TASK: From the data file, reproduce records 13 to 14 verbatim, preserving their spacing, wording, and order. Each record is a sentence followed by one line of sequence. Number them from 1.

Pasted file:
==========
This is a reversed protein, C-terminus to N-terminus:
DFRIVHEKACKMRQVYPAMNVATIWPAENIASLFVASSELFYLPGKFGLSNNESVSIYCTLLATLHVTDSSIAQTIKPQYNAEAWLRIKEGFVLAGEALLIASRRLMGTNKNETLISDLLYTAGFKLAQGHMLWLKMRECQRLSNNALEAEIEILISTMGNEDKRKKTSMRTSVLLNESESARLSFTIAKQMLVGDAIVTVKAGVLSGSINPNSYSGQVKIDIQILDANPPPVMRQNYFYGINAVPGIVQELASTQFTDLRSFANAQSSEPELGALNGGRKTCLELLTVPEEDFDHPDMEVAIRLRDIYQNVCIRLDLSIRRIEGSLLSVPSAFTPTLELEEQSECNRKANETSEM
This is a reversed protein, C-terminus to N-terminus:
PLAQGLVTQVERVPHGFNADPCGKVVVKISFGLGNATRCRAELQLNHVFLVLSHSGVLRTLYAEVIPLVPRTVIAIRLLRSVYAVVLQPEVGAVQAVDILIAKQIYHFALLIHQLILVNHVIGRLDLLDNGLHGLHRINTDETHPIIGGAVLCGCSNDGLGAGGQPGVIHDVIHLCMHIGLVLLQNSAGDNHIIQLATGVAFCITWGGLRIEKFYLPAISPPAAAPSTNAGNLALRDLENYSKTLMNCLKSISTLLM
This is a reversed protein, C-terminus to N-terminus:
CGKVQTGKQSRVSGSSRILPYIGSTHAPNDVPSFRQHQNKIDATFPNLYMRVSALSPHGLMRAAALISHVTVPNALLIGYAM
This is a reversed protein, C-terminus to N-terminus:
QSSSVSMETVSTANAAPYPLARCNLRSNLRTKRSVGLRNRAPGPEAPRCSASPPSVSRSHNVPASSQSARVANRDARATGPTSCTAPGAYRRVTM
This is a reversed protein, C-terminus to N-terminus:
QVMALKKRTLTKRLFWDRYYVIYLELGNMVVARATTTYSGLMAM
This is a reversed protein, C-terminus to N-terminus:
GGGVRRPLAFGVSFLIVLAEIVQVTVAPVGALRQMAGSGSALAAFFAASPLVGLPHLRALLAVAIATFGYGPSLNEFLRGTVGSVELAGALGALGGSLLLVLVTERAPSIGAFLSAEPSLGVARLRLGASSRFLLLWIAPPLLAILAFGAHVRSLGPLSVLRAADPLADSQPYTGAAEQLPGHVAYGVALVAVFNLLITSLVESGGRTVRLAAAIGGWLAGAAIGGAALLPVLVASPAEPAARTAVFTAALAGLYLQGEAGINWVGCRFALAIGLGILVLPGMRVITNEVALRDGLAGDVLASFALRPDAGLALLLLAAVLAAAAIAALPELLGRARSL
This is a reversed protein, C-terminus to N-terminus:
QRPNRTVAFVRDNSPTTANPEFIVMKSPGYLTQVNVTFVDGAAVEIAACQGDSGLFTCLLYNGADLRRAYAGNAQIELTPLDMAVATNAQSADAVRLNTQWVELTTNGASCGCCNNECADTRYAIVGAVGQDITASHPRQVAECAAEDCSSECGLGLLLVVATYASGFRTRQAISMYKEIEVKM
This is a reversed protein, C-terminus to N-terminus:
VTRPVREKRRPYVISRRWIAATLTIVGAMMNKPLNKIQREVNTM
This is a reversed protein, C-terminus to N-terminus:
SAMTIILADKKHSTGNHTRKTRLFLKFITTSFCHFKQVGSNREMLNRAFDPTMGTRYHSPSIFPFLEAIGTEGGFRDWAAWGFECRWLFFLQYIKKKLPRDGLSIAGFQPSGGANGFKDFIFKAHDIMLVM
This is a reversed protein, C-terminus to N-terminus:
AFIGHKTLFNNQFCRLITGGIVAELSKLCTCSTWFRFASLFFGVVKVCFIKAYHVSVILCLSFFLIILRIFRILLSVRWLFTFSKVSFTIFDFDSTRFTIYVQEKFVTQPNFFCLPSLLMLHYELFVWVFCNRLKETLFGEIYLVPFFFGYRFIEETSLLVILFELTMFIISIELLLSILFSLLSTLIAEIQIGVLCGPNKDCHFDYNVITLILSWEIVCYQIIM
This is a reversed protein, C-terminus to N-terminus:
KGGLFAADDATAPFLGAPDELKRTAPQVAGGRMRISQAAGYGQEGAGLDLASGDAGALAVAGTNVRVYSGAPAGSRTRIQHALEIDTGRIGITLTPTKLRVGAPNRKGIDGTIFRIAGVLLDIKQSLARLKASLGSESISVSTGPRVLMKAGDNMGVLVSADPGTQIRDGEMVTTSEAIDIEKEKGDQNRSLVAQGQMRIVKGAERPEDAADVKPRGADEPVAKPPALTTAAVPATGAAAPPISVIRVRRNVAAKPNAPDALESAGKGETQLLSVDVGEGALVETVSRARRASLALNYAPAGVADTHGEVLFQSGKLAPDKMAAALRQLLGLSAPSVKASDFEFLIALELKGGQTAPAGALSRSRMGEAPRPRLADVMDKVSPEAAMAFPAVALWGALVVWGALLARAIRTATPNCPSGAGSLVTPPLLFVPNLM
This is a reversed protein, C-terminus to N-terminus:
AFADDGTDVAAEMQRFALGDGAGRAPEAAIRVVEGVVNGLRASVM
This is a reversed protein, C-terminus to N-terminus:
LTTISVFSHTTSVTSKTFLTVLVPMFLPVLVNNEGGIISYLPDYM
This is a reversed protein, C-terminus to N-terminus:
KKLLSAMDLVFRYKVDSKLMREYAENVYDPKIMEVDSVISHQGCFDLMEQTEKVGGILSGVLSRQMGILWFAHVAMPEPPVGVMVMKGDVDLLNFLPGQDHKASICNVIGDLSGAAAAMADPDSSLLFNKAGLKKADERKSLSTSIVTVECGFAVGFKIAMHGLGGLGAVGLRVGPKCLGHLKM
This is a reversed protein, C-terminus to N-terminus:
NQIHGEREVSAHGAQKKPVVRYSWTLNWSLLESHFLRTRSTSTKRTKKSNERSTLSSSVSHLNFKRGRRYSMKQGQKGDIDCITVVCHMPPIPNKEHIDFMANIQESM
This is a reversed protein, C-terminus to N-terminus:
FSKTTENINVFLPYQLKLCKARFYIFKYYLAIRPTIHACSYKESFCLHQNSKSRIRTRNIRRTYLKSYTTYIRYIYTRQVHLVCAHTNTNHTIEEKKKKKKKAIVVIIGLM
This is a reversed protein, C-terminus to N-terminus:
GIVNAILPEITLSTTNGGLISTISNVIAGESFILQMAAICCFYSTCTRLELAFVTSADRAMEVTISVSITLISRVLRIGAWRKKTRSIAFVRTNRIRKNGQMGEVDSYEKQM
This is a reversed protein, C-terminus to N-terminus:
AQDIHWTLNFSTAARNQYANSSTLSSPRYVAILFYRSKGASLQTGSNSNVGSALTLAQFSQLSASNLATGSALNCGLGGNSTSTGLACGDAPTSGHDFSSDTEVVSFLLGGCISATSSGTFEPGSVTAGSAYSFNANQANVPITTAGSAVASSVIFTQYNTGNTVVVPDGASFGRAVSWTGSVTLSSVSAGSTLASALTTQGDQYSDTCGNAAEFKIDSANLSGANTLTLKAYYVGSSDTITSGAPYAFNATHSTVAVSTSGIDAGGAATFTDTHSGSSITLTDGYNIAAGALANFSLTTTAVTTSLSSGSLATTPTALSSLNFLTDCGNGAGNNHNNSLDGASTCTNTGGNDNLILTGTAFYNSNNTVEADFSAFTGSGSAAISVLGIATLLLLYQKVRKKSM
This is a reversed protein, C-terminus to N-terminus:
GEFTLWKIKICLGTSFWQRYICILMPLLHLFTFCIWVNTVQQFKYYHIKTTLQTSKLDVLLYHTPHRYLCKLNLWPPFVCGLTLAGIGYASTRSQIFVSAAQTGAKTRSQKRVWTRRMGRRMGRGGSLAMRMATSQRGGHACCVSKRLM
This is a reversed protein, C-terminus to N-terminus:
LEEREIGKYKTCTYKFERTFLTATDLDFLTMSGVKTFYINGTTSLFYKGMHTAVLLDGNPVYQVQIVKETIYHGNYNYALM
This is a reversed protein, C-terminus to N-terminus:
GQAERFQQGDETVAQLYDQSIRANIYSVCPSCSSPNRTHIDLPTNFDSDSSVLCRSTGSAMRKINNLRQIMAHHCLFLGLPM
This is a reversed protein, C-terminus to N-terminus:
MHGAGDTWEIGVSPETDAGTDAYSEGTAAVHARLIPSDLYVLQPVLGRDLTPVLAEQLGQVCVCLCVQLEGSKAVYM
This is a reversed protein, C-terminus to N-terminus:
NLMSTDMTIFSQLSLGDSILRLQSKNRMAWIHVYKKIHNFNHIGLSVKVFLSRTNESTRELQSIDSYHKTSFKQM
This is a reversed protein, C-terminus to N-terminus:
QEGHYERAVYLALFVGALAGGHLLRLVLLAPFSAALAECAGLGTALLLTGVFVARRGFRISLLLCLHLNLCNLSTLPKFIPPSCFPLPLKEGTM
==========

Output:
This is a reversed protein, C-terminus to N-terminus:
LTTISVFSHTTSVTSKTFLTVLVPMFLPVLVNNEGGIISYLPDYM
This is a reversed protein, C-terminus to N-terminus:
KKLLSAMDLVFRYKVDSKLMREYAENVYDPKIMEVDSVISHQGCFDLMEQTEKVGGILSGVLSRQMGILWFAHVAMPEPPVGVMVMKGDVDLLNFLPGQDHKASICNVIGDLSGAAAAMADPDSSLLFNKAGLKKADERKSLSTSIVTVECGFAVGFKIAMHGLGGLGAVGLRVGPKCLGHLKM